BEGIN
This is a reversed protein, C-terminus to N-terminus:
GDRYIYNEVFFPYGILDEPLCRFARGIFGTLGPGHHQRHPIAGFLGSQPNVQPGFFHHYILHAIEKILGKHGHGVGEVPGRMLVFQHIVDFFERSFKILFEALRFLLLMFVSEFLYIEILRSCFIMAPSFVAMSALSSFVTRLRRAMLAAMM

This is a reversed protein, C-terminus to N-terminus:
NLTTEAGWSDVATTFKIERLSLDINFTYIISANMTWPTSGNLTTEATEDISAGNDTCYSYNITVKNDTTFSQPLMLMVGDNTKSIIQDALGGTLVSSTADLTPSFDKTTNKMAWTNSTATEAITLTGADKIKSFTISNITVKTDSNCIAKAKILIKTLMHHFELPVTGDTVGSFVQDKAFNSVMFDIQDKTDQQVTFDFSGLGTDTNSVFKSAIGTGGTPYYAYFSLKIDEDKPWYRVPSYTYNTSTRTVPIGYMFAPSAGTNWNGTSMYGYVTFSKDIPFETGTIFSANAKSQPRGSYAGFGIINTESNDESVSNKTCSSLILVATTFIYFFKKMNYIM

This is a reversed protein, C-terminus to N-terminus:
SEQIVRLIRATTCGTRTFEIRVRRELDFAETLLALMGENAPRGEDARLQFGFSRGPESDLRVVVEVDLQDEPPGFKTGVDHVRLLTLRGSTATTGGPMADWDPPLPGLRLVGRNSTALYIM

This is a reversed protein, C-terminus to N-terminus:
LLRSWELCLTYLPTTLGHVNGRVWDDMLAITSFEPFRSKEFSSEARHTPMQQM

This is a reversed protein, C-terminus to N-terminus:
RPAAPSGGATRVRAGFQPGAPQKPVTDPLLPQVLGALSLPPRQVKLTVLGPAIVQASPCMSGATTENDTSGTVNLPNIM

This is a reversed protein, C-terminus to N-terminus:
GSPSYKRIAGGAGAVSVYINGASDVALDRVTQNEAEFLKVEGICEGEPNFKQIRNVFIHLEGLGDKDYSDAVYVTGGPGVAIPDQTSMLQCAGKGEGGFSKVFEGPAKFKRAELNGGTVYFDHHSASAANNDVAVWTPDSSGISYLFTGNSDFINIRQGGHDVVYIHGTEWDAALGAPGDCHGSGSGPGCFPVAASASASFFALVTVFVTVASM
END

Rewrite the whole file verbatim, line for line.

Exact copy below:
This is a reversed protein, C-terminus to N-terminus:
GDRYIYNEVFFPYGILDEPLCRFARGIFGTLGPGHHQRHPIAGFLGSQPNVQPGFFHHYILHAIEKILGKHGHGVGEVPGRMLVFQHIVDFFERSFKILFEALRFLLLMFVSEFLYIEILRSCFIMAPSFVAMSALSSFVTRLRRAMLAAMM

This is a reversed protein, C-terminus to N-terminus:
NLTTEAGWSDVATTFKIERLSLDINFTYIISANMTWPTSGNLTTEATEDISAGNDTCYSYNITVKNDTTFSQPLMLMVGDNTKSIIQDALGGTLVSSTADLTPSFDKTTNKMAWTNSTATEAITLTGADKIKSFTISNITVKTDSNCIAKAKILIKTLMHHFELPVTGDTVGSFVQDKAFNSVMFDIQDKTDQQVTFDFSGLGTDTNSVFKSAIGTGGTPYYAYFSLKIDEDKPWYRVPSYTYNTSTRTVPIGYMFAPSAGTNWNGTSMYGYVTFSKDIPFETGTIFSANAKSQPRGSYAGFGIINTESNDESVSNKTCSSLILVATTFIYFFKKMNYIM

This is a reversed protein, C-terminus to N-terminus:
SEQIVRLIRATTCGTRTFEIRVRRELDFAETLLALMGENAPRGEDARLQFGFSRGPESDLRVVVEVDLQDEPPGFKTGVDHVRLLTLRGSTATTGGPMADWDPPLPGLRLVGRNSTALYIM

This is a reversed protein, C-terminus to N-terminus:
LLRSWELCLTYLPTTLGHVNGRVWDDMLAITSFEPFRSKEFSSEARHTPMQQM

This is a reversed protein, C-terminus to N-terminus:
RPAAPSGGATRVRAGFQPGAPQKPVTDPLLPQVLGALSLPPRQVKLTVLGPAIVQASPCMSGATTENDTSGTVNLPNIM

This is a reversed protein, C-terminus to N-terminus:
GSPSYKRIAGGAGAVSVYINGASDVALDRVTQNEAEFLKVEGICEGEPNFKQIRNVFIHLEGLGDKDYSDAVYVTGGPGVAIPDQTSMLQCAGKGEGGFSKVFEGPAKFKRAELNGGTVYFDHHSASAANNDVAVWTPDSSGISYLFTGNSDFINIRQGGHDVVYIHGTEWDAALGAPGDCHGSGSGPGCFPVAASASASFFALVTVFVTVASM